Adrian Lee is a Solicitor-Advocate in London, specialising in criminal defence, and was twice a Conservative Parliamentary Candidate.

Who is the most pre-eminent British Conservative philosopher of the latter half of the twentieth century? Today, most of those under the age of forty would probably say that Roger Scruton qualified for that title, but prior to 1980 and the publication of Scruton’s immensely controversial debut “The Meaning of Conservatism”, few would have denied Michael Oakeshott these laurels.

Oakeshott’s continued reputation amongst Conservatives largely rests upon a volume of essays entitled Rationalism in Politics and Other Essays  – published by Methuen 60 years ago, on January 21st 1962. It would be risible to argue that a book with such a sparklingly snappy title became an overnight bestseller. But it was reviewed widely in both the British academic press and the upper end of current affairs media. Knowledge of its contents quickly made its way across the Atlantic to the editorial offices of National Review. Oakeshott’s philosophy, based upon a belief in the tried and trusted over the risky and experimental, remains one of the purest distillations of genuine Burkean Conservative thought.

Michael Oakeshott was born into the ranks of a prosperous middle-class family in Chelsfield, Kent on 11th December 1901, the same day that Marconi transmitted the first transatlantic radio signals from Cornwall to Newfoundland. Michael’s father worked in the higher echelons of the civil service and was a paid-up member of the Fabian Society. Little wonder that his son was destined eventually to be sent to St. George’s, a radically co-educational “progressive” boarding school in Hertfordshire.

Surprisingly perhaps, this establishment did not wreck the lad’s academic opportunities and he was to go on to read History at Gonville and Caius College, Cambridge. Oakeshott graduated with a First in 1923 and became a Fellow of Caius two years later. Post graduate studies were subsequently undertaken in Theology and German Literature at two separate German universities in the latter days of the Weimar Republic. Oakeshott considered entering the Anglican clergy around his time.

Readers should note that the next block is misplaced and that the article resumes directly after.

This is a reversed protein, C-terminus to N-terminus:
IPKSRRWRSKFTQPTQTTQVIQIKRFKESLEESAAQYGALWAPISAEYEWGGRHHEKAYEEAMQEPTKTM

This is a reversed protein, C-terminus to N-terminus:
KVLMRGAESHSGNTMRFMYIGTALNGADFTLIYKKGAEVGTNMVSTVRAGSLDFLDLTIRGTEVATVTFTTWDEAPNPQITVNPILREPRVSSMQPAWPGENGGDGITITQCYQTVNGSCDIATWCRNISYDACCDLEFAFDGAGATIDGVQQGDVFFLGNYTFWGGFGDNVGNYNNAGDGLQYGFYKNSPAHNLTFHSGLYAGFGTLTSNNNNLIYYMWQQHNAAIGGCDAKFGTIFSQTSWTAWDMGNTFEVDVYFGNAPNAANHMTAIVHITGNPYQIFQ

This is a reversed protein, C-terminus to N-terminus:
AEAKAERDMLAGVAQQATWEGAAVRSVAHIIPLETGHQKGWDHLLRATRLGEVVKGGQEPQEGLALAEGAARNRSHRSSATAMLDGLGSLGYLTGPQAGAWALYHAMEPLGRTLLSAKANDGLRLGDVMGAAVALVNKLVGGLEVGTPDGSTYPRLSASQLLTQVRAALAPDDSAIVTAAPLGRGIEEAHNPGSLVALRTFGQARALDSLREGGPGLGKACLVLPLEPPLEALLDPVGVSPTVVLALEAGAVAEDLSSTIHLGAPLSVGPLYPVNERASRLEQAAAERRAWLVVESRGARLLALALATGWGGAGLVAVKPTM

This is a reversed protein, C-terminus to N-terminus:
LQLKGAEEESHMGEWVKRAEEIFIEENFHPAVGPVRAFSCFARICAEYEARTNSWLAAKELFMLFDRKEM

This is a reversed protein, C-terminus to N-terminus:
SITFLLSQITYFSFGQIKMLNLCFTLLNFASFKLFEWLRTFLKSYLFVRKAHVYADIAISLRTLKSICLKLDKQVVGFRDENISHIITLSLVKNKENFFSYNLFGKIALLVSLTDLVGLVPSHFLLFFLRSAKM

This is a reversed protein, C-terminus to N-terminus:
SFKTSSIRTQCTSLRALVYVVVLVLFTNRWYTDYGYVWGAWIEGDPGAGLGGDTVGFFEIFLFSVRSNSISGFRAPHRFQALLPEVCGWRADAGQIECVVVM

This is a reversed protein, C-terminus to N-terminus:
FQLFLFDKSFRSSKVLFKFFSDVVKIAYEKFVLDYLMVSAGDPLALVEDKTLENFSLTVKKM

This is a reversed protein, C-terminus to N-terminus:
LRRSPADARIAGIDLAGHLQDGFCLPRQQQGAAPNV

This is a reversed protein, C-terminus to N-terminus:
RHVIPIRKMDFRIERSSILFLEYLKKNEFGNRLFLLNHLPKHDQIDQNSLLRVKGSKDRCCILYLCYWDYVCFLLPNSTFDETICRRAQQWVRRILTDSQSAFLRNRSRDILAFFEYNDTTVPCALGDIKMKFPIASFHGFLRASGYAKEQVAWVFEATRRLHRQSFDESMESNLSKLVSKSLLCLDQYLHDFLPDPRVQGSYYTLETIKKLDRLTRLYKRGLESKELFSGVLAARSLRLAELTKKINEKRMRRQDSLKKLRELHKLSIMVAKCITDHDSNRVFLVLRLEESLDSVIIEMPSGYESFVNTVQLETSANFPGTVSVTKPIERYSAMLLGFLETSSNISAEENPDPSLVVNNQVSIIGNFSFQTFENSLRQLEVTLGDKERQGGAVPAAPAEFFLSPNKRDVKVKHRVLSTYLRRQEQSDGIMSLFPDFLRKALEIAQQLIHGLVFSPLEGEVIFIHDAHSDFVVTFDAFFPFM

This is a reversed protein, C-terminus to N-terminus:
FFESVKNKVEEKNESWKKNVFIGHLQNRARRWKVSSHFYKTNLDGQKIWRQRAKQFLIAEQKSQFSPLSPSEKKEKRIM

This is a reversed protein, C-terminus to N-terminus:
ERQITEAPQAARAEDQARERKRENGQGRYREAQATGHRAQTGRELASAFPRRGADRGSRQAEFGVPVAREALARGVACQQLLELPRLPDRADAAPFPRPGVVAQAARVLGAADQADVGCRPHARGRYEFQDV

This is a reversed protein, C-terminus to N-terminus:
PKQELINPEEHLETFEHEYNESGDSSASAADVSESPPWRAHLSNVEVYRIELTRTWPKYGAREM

Whilst in Germany, Oakeshott came into direct contact with Marxism and National Socialism, which gave him a detestation of authoritarian political extremism and resulted in his short work “The Social and Political Doctrines of Contemporary Europe” (1939). This was his second book, the first, the philosophical work “Experience and its Modes”, had been published quietly in 1933 and took over 30 years to sell all copies of the first edition. Oakeshott spent the 1930s teaching History at his alma mater, but shortly after the outbreak of war he did his utmost to join the Special Operations Executive.

Sadly, he was rejected for being “too unmistakably English” to conduct covert operations behind enemy lines, but he ended up working for “Phantom”, a wartime intelligence organisation examining battlefield signals data that worked with the SAS. During this time, he shared a billet with fellow Conservative Peregrine Worsthorne. Oakeshott ended the war with the rank of Acting Major and returned to Cambridge in 1945.

Within four years his academic career had gone from strength to strength. After two years teaching at Nuffield College, Oxford, in 1951 Oakeshott was appointed Professor of Political Science at the LSE. It is surely ironic that Oakeshott was selected to replace the recently deceased Harold Laski, stalwart of the Labour Party, communist sympathiser and Stalin apologist. Michael Oakeshott was destined to hold this Chair until his formal retirement in 1969 but continued teaching at the LSE until 1980.

The chapters comprising “Rationalism in Politics and Other Essays” collectively challenge the notion that politics can lead to a perfect society. Oakeshott draws a distinction between philosophy, which seeks to understand life, and politics, which deals with the practical management of human affairs.